Taking the customer’s preferences into consideration when configuring the manufacturing processes is of extreme importance. The need for consumer customization is a challenge for supply chain managers. Cookie-cutter solutions don’t apply to consumers anymore. They want and need customized products and services. However, in most scenarios, added customization equals added costs. Big data can help bridge that gap of wanting to appease customers while making ends meet at the same time.

    With advanced data analytics, manufacturers can see customer data in real-time. This reduces the time required to make necessary adjustments to the product lines, cutting down on wasted time and improving overall efficiency.

    One of the largest effects of real-time monitoring in manufacturing is the ability to improve order-to-fulfillment cycle times. Building a robust data platform can transform the way manufacturers handle their customers and supplies. Not only are real-time results available, but big data can also provide demand forecasts to guide the production chain based on historical data sales trends in order to stay on top of the demand.

    Predictive maintenance

    One way to reduce the amount of downtime spent on fixing manufacturing machines is fixing the machines before they break. The ability to monitor manufacturing assets in order to predict necessary maintenance is another application for big data. The less time a machine is out of commission, the less money is being lost. With increased notice before a breakdown occurs, you can secure an easy win for your company’s return on investment: you’ll be able to form a strategy around those maintenance intervals and costs without having any negative surprises.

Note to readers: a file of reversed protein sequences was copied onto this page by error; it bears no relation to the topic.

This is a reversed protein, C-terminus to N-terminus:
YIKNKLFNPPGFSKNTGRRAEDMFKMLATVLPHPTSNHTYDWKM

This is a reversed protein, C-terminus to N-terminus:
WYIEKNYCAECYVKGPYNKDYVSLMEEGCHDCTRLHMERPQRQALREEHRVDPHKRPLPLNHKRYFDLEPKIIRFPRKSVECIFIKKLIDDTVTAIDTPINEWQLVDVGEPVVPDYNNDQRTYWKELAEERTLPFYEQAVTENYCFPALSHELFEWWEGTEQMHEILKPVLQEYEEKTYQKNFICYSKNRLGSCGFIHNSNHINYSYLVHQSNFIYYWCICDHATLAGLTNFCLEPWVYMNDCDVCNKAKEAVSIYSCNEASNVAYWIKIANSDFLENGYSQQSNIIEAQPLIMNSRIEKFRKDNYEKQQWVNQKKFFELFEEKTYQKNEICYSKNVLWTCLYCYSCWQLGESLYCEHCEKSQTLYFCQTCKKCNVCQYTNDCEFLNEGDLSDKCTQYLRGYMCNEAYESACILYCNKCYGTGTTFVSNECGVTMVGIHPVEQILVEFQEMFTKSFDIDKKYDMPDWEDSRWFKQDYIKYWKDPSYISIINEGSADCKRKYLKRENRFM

Big data means using a wired or wireless connection to track machine utilization with greater accuracy to see the variables that could impact its performance. A manager can see what or who is performing optimally, giving the information needed when making business decisions.

    Improved strategic decision-making

    With all of the information available today, many decisions can be driven by big data. The power of advanced data collection and monitoring systems means increasingly little guesswork when it comes to overall management strategy. A well-structured data management system can connect supply line communication. There can be many areas within a manufacturing company that may not speak to each other effectively. If big data is applied to the process, information can be gathered and analyzed across departments and locations.

    With big data, there is less guessing and more data-backed action.

    Deconstructing big data in manufacturing

    There are several steps involved before big data can be utilized by parties within the manufacturing industry:

    • Gathering and storing data: The ability to gather data is essential in the big data process. Although many systems can gather data, accurate data is much harder to find. Once the data is gathered, it must be stored. Storing data is essential for keeping quality records of important business assets as well as for overall safety and auditability.
    • Cleaning and analyzing data: Gathering and storing data is not helpful when you can’t find the data you need to make decisions. Data cleaning allows the immense amount of data to become more scalable. Trends and patterns are easier to spot when the data is clean. Analyzing relevant data is what leads to strategic business decisions.
    • Data mining: The ability to find information fast and easily is of extreme importance in the manufacturing industry, since each decision can have a major impact on the bottom line. Advanced data mining allows a company to find the data they need exactly when they need it.
    • Data monitoring: A strong data monitoring system allows manufacturers to keep their business up to industry standards. The continual ability to monitor important data points that matter to your company is essential in having a competitive advantage.


    Big data is certainly a buzzword within many industries, and for good reason. The ability to collect important data is priceless to a business and can easily lead them to a competitive advantage. However, the ability to use big data in an efficient and useful way in order to make business decisions is more challenging. Making sure there is a purpose behind all that data is necessary for taking advantage of all big data has to offer.

    Author: Megan Ray Nichols

    Source: SmartDataCollective